Date Awarded


Document Type


Degree Name

Doctor of Education (Ed.D.)




G. William Bullock, Jr.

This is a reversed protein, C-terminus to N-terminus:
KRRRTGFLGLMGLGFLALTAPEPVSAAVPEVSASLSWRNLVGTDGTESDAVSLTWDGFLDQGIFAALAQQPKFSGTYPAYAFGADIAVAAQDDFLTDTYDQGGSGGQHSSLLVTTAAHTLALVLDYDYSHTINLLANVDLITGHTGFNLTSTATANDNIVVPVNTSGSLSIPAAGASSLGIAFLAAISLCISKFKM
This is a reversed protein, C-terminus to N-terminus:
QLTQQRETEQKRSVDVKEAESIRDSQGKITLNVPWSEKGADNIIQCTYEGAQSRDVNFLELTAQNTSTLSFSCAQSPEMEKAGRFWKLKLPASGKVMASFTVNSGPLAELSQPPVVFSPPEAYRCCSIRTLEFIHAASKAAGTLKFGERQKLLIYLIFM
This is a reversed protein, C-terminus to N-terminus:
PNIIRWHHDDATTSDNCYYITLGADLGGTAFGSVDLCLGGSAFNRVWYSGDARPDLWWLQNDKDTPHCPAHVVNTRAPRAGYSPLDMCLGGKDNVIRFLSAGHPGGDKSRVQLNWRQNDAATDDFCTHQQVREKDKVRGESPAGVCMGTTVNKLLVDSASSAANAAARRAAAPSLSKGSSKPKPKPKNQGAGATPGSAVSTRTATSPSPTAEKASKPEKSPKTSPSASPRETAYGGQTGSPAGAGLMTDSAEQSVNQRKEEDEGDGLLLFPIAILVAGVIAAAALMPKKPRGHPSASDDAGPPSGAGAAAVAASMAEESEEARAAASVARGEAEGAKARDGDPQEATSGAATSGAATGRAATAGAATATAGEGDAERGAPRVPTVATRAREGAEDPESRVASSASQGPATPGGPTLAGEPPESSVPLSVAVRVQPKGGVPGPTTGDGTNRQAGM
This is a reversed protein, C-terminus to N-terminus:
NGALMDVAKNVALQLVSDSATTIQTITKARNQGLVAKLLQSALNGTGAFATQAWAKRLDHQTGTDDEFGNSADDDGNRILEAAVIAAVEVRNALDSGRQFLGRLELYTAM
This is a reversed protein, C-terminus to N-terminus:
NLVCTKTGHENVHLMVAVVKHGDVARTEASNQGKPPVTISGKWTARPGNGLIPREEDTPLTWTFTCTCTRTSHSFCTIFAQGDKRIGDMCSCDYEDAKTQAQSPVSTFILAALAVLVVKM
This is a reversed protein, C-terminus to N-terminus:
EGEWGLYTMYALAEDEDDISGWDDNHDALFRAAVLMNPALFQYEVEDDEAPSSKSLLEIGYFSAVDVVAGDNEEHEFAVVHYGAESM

The purpose of the study was to analyze the role perceptions of the school principal in Virginia. Information was gathered to identify principals according to such demographic and situational variables as sex, age, race, marital status, educational preparation, type of school assignment, school size, and years of administrative experience. Collected data was analyzed to determine if principals' perceptions of their roles differ significantly because of differences in sex, age, race, level of school organization (elementary, middle level, and senior high), and location of the principal's school (suburban, urban, and rural).;The subjects were Virginia public school principals. A 90-item questionnaire was used to collect data associated with the behaviors of principals. The interrelationships among the variables were measured by use of multiple analysis of variance techniques.;There were no statistically significant differences in respondents' perceptions of their roles with regard to sex, age, race, level of school organization, and school location. Principals indicated that they viewed the role of principal in much the same way. All groups considered all areas of the principal's behavior to be of greater than average importance.;Principals confirmed the ambiguous and interpersonal nature of their job by rating behaviors associated with school-community relations, student services, personnel administration, and curriculum and instruction as of better than average importance. Agreement among the groups of principals in their rankings of the various areas of administrative behavior supports the hypotheses that most principals hold similar perceptions of the job. Age, sex, race, school organization, and school location do not significantly influence these perceptions.



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